By WENDY HODGE
It is Tuesday night, and my mother and I are watching reruns of Law and Order. I say we’re watching, but I’m the one watching. My mother is listening. She can’t see much anymore, making out mostly outlines and shapes. Lamps blaze from every corner, and the overhead light is beaming down on us, but she’ll declare this room is “just too dark to see.”
As has become our custom, after dinner on Tuesday we tune in to the Law and Order marathon. It turns out, there is always a Law and Order marathon playing at any given moment if you can only find the right channel.
This show has an impressive history on television, premiering in 1990 and running for 20 seasons, with multiple spin-offs and guest appearances by loads of big-name stars. But for me and my mother, it’s got a personal history. This was my sister’s favorite show. Being a fan of good literature and classic mysteries, she appreciated Law and Order because it was clever and usually had a plot twist that even she didn’t see coming.
She only lived to enjoy a couple of seasons. And for a while after she died, my mother and I avoided the show. It felt unfair somehow that all things, including her favorite TV program, continued along without her.
We eased back into it, slowly, my mother and I, just like we did everything else after my sister was gone. Normalcy returned, although it would be forever altered. Though we lived in different houses, and even different states, my mother and I both tuned in on Thursday nights and watched Briscoe and Curtis catch a criminal and DA Jack McCoy put them behind bars.
Played by Jerry Orbach, Briscoe was my mother’s favorite. His partners came and went, but Briscoe was a staple on the show for years. He usually had a sarcastically funny comment in the opening sequence, which my mother would find hysterical. His character was unsophisticated, down to earth, and flawed. And my mother had a crush.
Tonight we are watching an episode that doesn’t feature Briscoe as much as my mother would like. As she listens to the characters speak, she has asked every time a scene changes, “Who said that? Was that Briscoe?”
“No,” I answer. “That was a homeless man who might be the killer.”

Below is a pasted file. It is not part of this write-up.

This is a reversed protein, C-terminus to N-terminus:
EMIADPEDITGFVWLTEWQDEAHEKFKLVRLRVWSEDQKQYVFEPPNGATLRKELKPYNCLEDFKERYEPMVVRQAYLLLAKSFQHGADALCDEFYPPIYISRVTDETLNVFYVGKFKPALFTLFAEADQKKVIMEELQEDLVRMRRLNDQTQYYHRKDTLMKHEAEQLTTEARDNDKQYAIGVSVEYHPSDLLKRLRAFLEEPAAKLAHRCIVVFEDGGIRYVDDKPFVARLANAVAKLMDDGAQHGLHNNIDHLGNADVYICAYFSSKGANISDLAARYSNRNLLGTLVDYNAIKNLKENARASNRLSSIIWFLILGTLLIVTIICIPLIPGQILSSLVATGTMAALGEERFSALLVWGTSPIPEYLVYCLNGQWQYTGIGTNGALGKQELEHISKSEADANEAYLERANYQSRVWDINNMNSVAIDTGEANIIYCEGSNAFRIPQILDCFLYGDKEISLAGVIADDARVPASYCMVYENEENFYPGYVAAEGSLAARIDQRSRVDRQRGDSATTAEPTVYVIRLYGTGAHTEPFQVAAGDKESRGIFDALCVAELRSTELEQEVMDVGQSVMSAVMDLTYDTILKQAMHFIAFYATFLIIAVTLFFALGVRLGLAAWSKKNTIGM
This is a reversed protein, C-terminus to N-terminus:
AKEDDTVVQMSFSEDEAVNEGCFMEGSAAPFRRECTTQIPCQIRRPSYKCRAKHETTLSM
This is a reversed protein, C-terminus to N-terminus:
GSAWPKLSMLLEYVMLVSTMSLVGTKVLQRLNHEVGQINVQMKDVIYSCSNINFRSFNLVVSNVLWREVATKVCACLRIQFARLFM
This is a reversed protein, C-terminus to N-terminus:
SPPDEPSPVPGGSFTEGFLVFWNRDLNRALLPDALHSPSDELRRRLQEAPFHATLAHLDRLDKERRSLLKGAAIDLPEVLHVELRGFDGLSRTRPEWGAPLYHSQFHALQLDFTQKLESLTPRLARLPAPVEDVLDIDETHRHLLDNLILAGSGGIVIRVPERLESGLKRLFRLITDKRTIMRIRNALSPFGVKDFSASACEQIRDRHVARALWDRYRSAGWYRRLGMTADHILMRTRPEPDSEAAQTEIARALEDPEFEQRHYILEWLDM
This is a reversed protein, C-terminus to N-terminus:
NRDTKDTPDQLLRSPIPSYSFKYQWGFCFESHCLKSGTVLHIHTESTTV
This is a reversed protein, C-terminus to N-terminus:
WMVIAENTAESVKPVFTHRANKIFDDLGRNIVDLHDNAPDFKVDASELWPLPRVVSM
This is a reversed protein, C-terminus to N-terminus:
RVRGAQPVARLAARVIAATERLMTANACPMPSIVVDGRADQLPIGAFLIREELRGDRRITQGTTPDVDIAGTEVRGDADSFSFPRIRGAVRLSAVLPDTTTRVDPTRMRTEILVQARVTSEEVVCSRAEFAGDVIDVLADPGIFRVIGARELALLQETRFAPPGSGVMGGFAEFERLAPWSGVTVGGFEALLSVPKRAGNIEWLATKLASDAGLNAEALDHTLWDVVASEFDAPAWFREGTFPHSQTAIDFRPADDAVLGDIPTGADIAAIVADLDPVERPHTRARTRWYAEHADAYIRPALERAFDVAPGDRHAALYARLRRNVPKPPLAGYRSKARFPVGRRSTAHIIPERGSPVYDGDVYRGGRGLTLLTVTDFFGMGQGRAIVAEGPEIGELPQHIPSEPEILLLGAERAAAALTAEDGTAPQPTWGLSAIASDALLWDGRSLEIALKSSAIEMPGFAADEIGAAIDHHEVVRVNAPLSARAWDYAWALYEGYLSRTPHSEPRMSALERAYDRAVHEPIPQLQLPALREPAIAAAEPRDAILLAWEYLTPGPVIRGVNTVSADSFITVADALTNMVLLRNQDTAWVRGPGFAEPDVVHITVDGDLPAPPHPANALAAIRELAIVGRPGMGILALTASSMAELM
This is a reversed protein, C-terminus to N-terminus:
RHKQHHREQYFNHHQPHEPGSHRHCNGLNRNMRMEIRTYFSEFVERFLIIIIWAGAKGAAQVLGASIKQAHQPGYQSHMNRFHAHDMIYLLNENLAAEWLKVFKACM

“Well, where is Briscoe?”
“He’s back at the police station, I’m sure. He’ll be on in a minute.”
The scene changes, and she asks again, “Who said that? Briscoe?”
“No. That was a woman,” I answer. “A hooker, apparently.”
Finally, Briscoe shows up to put handcuffs on a suspect, and my mother says, “Now I know that’s Briscoe. I can tell by the way he got the bad guy.”
“That’s him,” I’m relieved to tell her.
“What does he look like these days?” she asks.
“Well, these are reruns. So he looks exactly the same on the TV.”
“Oh. Well what does he look like in real life? Has he aged a lot like me?”
Without thinking, I answer quickly. “He died several years ago.”
Immediately I realize my mistake. My mother’s face sags. She is grief-stricken, as if Jerry Orbach was a family member she has lost.
“No one told me,” she says quietly, crying.
I get up and sit next to her and take her hand. “I’m sorry. I shouldn’t have told you.”
“No, I’m glad you did. I need to know these things.”
We sit there together for a minute or two before she says, “Your dad died too.”
“Yes.” It’s hard to speak, suddenly. “He did.”
Then she looks at me direct and clear-eyed and says, “I know exactly what I’ve lost.”
And that just does me in. I leave the room, telling her I will get her a piece of pie and we’ll finish our show. But I retreat to a corner of the kitchen and let myself cry, deep and silent, for a minute or two. Then I do what we all do so many times in our life — I dry my eyes and straighten my shoulders and find my footing again.
We sit and eat our pie and watch the drama unfold as the story delivers its plot twist and the true bad guy (or bad woman, in this case) is revealed. For the record, it was not the homeless man OR the hooker. It was the rich ex-wife.
“I knew she did it,” my mother says.
“I know you knew,” I smile as I answer. “How about another?”
“I’d love to. I’ve got nothing else on my schedule for tonight,” she chuckles. “Let’s find one with lots of Briscoe in it. He’s just so funny.”
Scrolling the news on my phone as I tried to sleep, I see exciting news — Law and Order is returning to television. The original show, with some of the original cast, will begin airing again. My mother will be so excited to know that there will be new stories. Of course, there won’t be a Briscoe. My sister won’t see any of these new episodes. And my dad won’t be here either. But my mother and I will be, the good Lord willing and the creek don’t rise. The two of us, with all we’ve lost and all we still have to hold on to, will carry it on for ourselves and for all of them. Because that’s what love looks like.